Why work simulations (models) of the important world organizations are relevant for both students and the state
4 years ago my friends from the Law School Debate Club tried to persuade me into applying for a conference simulating the work of UN bodies BIMUN (Belgrade International Model United Nations). As an active member of the Debate Club, I have been carefully trying to find excuses not to attend the conference: some of them were my poor knowledge of English language or rules of BIMUN procedure. My friends have been very persuasive- and now I am most grateful to them because of that.
The first simulation that I participated in was BIMUN 2009. The application period ended in 2008. Applications usually include personal information, questionnaires, and motivational fields. The organizers choose the best candidates, assign them a committee, and a country which they are to represent. It is essential to carefully study the real standpoints of the assigned state, which a candidate is to faithfully represent in the simulation process.
It is the usual practice of the organizers to host a seminar in which the candidates get more familiar with diplomacy, diplomatic protocols, and the rules of the procedure in order to be prepared for the simulation.
All of the candidates share one goal – to learn, to debate, to lobby, and to win. If you are interested in international law, international relations, diplomacy, foreign policy, and the ways in which important world organizations operate, then you should not allow yourself the luxury of missing this highly significant event. The range of topics includes realistic and most carefully selected examples from the current world events. Some of the inevitable topics are related to Middle East, Balkans, the issue of nuclear proliferation, human rights, gender equality, reform of the UN, and EU regulations. Each committee is presented with a debate topic in advance in order for delegates to be prepared for the discussion.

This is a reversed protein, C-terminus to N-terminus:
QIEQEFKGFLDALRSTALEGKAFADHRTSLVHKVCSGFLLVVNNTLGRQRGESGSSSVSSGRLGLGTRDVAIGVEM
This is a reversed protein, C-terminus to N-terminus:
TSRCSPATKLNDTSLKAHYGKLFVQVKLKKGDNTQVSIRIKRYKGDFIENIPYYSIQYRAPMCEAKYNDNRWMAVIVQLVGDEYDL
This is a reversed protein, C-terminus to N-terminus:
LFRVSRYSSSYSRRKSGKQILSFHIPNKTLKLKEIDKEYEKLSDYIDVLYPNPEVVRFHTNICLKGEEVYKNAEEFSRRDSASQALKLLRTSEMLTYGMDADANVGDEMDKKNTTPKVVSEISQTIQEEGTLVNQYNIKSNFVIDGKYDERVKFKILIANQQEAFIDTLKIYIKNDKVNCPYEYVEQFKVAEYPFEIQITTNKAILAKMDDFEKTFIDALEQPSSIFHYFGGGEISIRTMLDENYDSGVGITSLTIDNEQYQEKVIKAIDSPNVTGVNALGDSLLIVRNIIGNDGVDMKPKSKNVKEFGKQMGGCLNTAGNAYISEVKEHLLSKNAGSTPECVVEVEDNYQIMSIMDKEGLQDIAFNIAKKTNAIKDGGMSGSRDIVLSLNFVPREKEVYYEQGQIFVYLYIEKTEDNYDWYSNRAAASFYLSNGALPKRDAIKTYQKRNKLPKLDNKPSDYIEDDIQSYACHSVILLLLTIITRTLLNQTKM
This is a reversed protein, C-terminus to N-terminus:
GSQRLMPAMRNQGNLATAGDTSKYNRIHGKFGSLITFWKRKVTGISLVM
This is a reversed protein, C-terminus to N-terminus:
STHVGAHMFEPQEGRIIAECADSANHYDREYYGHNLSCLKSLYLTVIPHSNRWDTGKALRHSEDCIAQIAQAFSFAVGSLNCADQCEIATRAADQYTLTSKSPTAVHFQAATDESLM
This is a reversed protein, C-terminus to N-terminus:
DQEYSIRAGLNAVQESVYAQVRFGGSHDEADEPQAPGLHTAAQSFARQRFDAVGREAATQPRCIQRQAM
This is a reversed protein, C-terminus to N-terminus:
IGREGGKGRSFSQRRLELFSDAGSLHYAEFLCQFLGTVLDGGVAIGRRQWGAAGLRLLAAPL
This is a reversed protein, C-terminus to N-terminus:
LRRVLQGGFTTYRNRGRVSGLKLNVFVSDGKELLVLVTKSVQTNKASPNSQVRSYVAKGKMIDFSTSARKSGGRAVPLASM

The preparation involves drafting of the “position paper” on the assigned topic. After carefully studying the standpoints of the assigned state/ party/ organization, the PP helps the delegate to produce a strategy to stand up for those views. Within the prescribed deadline, the PP is submitted to the organizers’ chairboard for the evaluation of its quality and objectiveness.
Apart from an opportunity to learn a lot about the aforementioned topics, the candidates have the chance to acquire the skills to address their session colleagues with facts and good manners, and to fight for and reach the best interest of the state they represent. The debates are usually held in English language and according to the rules of the procedure, which is identical to the real sessions.
Lobbying takes place during the breaks between sessions and national dinners (when the guest delegates from all around the world present the countries that they come from), or on wild parties which seem to be a very important part of each model. Those parties make an unforgettable experience and many of the very important agreements have been arranged while the representatives of powerful states were holding a glass of high quality wine or whiskey.
The things that I have learned from the first BIMUN preparation seminar I still use today in real life: do not win at all times. This means that all your debates and lobbying should be used for bringing up all of your previously prepared standpoints, but not at any price. A compromise is the key to success in life, as well as in these simulations. Sometimes you need to step back, sometimes you must unconditionally insist on your standpoint, while at other times being neutral is the best option. It is all the matter of judgement and diplomatic skills of an individual.